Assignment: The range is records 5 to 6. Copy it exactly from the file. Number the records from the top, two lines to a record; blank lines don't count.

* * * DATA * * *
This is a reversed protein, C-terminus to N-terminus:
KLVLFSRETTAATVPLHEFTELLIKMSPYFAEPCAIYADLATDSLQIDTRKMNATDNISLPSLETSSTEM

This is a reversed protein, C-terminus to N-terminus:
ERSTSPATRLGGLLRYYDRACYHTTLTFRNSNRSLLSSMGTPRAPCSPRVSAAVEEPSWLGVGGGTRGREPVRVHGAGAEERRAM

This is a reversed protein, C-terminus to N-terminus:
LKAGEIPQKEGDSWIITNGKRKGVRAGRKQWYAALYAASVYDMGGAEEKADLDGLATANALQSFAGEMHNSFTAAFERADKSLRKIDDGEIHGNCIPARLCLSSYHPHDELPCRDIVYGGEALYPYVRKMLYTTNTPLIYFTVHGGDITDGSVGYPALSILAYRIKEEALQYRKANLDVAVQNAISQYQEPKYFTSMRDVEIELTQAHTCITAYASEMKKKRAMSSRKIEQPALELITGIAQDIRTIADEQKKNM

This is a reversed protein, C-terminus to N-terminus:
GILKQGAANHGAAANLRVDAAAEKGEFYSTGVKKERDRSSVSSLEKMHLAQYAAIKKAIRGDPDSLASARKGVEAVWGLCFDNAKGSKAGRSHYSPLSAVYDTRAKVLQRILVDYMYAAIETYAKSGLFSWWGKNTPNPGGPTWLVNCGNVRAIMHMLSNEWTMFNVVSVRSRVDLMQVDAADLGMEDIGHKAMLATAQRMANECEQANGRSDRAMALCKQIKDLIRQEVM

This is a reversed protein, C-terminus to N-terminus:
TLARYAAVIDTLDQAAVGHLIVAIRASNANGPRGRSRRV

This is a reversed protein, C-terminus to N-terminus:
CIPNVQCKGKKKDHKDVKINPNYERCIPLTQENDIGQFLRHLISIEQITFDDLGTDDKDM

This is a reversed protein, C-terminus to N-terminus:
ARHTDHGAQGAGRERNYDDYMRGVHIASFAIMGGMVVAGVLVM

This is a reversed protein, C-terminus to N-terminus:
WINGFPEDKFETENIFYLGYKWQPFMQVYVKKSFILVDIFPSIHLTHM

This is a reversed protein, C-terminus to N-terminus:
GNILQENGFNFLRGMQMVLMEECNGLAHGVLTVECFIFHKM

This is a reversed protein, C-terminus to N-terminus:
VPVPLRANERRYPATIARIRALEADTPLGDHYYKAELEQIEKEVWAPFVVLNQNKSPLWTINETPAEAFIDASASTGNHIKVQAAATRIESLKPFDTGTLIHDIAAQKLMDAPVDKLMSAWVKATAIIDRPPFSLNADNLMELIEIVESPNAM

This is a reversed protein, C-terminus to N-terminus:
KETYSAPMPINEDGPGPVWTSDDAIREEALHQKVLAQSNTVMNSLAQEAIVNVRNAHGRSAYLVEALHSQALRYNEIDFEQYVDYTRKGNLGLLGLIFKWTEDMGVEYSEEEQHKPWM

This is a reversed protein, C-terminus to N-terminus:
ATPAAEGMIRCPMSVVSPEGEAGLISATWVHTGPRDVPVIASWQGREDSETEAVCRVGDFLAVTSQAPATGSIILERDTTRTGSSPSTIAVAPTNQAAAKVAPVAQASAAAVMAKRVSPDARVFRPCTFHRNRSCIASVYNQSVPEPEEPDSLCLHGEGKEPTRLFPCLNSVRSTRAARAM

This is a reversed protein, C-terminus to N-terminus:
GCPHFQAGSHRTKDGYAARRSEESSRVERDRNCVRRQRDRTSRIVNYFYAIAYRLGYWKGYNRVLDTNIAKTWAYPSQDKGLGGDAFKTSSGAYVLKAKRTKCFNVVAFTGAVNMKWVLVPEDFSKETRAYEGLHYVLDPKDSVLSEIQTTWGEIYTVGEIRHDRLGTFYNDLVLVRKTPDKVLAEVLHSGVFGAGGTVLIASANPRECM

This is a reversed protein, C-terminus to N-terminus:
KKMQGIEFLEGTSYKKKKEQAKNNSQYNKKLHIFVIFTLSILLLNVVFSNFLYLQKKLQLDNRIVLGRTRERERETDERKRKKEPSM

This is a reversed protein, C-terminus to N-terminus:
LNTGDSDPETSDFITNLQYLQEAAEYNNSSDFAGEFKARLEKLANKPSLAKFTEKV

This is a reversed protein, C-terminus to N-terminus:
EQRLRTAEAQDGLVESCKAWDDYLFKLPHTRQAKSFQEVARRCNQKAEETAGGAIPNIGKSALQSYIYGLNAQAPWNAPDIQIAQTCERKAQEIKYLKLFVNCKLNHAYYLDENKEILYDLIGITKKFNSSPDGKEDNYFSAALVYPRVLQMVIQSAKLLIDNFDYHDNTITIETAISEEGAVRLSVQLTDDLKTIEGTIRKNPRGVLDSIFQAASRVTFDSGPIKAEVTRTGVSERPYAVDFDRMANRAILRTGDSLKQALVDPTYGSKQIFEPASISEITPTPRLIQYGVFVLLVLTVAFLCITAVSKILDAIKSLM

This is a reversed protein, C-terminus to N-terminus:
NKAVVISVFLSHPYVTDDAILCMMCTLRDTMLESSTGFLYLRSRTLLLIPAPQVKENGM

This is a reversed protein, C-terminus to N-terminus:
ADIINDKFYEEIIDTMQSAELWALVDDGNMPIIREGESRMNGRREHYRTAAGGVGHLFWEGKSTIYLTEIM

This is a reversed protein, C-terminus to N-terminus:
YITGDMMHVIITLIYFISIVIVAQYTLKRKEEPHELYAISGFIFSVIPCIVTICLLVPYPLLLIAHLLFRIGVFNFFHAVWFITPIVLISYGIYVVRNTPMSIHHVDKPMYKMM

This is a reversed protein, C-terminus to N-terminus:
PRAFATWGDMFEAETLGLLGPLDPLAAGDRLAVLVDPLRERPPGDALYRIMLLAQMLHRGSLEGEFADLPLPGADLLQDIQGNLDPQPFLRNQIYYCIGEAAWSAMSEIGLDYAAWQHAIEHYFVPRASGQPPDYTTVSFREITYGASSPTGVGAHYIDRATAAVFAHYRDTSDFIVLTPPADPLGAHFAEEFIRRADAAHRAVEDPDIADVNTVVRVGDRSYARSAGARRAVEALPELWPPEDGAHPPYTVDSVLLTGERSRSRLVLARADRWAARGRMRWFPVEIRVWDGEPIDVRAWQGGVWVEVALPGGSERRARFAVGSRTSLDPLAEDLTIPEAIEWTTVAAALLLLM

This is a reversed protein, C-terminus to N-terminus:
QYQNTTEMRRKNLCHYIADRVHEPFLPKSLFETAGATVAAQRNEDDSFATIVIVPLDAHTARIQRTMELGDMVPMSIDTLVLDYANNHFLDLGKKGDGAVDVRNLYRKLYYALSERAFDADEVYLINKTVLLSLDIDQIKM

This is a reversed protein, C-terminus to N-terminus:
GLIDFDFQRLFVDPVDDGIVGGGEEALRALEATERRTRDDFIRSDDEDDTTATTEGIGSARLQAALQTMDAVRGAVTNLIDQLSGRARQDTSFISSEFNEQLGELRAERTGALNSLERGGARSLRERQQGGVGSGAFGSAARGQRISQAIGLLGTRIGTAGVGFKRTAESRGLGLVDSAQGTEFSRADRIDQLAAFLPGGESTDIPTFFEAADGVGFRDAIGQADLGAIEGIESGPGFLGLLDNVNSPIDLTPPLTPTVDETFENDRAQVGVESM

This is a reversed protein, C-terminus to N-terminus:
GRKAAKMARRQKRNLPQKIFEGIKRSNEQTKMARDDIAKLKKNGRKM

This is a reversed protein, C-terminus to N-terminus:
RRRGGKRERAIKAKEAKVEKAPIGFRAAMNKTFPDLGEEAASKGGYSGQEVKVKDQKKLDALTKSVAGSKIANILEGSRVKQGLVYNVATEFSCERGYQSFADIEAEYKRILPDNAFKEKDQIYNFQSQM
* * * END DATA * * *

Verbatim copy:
This is a reversed protein, C-terminus to N-terminus:
TLARYAAVIDTLDQAAVGHLIVAIRASNANGPRGRSRRV

This is a reversed protein, C-terminus to N-terminus:
CIPNVQCKGKKKDHKDVKINPNYERCIPLTQENDIGQFLRHLISIEQITFDDLGTDDKDM